Document 39 is a letter from Experienced Elders at Watchtower New York to the Hardin Congregation Elders on September 27, 1999. The letter likewise discusses pentitential statements made by Hain to Elders and is covered by the privilege.
Document 40 is a document sent from the Canyon Ferry, Helena, Montana Elders to Experienced Elders at Watchtower New York. The document is not written for religious advice or guidance but, like the others, discusses penitential statements made by Mapley. As such, it is entitled to protection under the privilege.
B. Whether the Privilege has been Waived Because all four of the documents are facially covered by the privilege, Plaintiffs must demonstrate that the privilege has been waived. Plaintiffs argue that Mapley’s “confession” to his family and Hain’s “confession” to Mapley constitutes the privileged matter, as defined by Mont. R. Evid. 503, such that the privilege has been waived regarding confession to the clergy decades later. (Doc. 133 at 11 ). Plaintiffs request that the Court rule that Mapley and Hain waived any potential claim of clergy-penitent privilege when they voluntarily disclosed their sexual abuse of Caekaert to third parties, order WTNY to produce all documents withheld pursuant to such claims of privilege and prohibit defense counsel from instructing deposition witnesses not to answer questions based on such claims of privilege. (Doc. 133 at 10).
Defendants assert that a privilege cannot be waived until after the privilege is created, and that no authority supports Plaintiffs’ position. (Doc. 136 at 12). Defendants correctly point out that each case cited by Plaintiffs involved disclosure to a third party contemporaneously or after the privileged conversation at issue. Defendants also discuss the public policy reasoning supporting their position. (Doc. 136 at 15-16).
The core of Plaintiffs’ contention is that the matter protected by the privilege is the bad act itself-that is, the reason for seeking religious guidance. They believe that because Mapley and Hain admitted to sexually abusing Caekaert, any asse1tion of privilege over confessions of the same to religious advisors has been waived.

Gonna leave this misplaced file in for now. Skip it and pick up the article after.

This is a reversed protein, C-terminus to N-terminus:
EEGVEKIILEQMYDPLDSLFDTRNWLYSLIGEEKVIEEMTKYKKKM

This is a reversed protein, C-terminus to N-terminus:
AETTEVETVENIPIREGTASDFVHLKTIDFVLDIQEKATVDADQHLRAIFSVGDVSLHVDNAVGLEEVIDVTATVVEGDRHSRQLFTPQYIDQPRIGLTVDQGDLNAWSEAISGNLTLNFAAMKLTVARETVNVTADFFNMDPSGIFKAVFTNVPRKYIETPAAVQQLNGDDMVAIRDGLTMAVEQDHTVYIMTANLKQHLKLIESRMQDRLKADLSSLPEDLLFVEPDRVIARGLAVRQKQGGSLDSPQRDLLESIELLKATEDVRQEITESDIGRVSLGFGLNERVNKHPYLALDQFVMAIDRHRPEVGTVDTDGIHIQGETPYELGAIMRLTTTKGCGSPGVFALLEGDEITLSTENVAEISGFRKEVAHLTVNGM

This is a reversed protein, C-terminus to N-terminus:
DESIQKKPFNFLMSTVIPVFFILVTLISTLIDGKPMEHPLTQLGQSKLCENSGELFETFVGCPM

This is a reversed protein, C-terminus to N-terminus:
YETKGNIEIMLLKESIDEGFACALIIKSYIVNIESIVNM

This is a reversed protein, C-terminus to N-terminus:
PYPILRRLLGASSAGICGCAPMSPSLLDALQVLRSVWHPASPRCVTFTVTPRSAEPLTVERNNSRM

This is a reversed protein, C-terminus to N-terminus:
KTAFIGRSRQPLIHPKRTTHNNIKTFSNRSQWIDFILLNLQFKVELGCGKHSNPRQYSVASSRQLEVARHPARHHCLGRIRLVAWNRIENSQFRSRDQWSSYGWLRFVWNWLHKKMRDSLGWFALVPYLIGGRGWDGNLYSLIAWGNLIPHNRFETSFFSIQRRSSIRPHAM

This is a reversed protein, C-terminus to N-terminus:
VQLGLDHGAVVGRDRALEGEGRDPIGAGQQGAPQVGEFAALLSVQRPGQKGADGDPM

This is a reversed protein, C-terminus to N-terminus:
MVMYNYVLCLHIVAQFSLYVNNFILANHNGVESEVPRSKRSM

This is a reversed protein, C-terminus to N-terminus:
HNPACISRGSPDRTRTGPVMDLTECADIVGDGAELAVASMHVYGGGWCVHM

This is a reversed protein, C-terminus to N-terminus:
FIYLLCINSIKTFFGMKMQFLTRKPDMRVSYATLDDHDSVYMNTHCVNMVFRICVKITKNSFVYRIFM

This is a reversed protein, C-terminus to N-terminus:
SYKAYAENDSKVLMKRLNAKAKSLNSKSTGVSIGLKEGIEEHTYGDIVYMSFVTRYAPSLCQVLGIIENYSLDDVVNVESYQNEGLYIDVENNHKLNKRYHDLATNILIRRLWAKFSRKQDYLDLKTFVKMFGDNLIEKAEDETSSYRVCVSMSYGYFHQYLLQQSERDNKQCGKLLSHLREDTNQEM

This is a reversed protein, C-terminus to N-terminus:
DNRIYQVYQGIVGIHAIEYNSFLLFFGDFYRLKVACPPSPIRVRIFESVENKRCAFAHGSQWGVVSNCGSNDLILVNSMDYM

This does not seem to square with the common understanding of privilege. Plaintiffs’ sole support for their argument is an eccentric reading of Mont. Rule Evid. 503. The more natural reading is that the conversation between clergy and penitent is protected, analogous to the attorney-client privilege. See Sweeney v. Mont. Third Jud. Dist. Court, 416 P.3d 187, 190 (Mont. 2018) (“A statute must be read as a whole, and its terms should not be isolated from the context in which they were used by the Legislature.”).
Although the Montana Supreme Court has ruled that the presence of third parties during the confession destroys the privilege, there is no caselaw addressing Plaintiffs’ novel theory that the privilege can be waived decades prior to the privileged communications. Ultimately, the better view is to treat the communication itself as the privileged matter. See Montana v. MacKinnon, 957 P.2d 23, 28 (Mont. 1998).
It is the conversation between the clergy and penitent and the facts disclosed therein that are protected from disclosure. If Mapley or Hain later communicated the nature and content of their conversations with church elders to third parties, the analysis would be different, and the privilege would likely be waived. But here, Plaintiffs seek to circumvent that privilege based on prior disclosure of some facts that were later discussed with elders, and the same analysis does not apply. The Court holds that the privilege that WTNY asserts protects the documents has not been waived. Accordingly, because the documents are covered by the privilege, they were properly withheld from disclosure.
Plaintiffs’ Motion to Compel (Doc. 132) is DENIED.